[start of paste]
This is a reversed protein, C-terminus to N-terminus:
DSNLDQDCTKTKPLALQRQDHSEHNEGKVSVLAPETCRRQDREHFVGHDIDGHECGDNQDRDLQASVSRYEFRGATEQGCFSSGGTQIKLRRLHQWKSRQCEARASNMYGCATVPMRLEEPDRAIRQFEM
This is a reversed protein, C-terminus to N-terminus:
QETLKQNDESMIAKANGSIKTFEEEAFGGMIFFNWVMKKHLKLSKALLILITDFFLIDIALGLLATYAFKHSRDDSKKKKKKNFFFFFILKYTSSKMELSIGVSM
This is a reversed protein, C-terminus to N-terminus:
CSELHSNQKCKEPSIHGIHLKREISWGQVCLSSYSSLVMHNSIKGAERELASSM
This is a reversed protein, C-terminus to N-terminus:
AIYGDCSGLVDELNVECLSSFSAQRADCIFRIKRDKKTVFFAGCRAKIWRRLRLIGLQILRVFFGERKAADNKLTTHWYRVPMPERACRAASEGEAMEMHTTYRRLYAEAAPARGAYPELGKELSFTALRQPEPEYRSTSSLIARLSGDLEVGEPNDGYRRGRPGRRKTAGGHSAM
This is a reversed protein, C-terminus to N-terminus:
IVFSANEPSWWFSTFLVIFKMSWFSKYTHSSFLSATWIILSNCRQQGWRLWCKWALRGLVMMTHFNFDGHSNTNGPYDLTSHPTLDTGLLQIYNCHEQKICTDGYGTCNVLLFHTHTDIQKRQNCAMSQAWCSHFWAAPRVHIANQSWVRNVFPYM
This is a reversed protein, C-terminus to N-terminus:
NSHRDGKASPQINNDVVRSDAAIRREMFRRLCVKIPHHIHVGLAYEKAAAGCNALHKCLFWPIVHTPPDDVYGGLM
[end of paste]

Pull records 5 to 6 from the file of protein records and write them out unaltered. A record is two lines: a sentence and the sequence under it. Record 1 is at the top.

This is a reversed protein, C-terminus to N-terminus:
IVFSANEPSWWFSTFLVIFKMSWFSKYTHSSFLSATWIILSNCRQQGWRLWCKWALRGLVMMTHFNFDGHSNTNGPYDLTSHPTLDTGLLQIYNCHEQKICTDGYGTCNVLLFHTHTDIQKRQNCAMSQAWCSHFWAAPRVHIANQSWVRNVFPYM
This is a reversed protein, C-terminus to N-terminus:
NSHRDGKASPQINNDVVRSDAAIRREMFRRLCVKIPHHIHVGLAYEKAAAGCNALHKCLFWPIVHTPPDDVYGGLM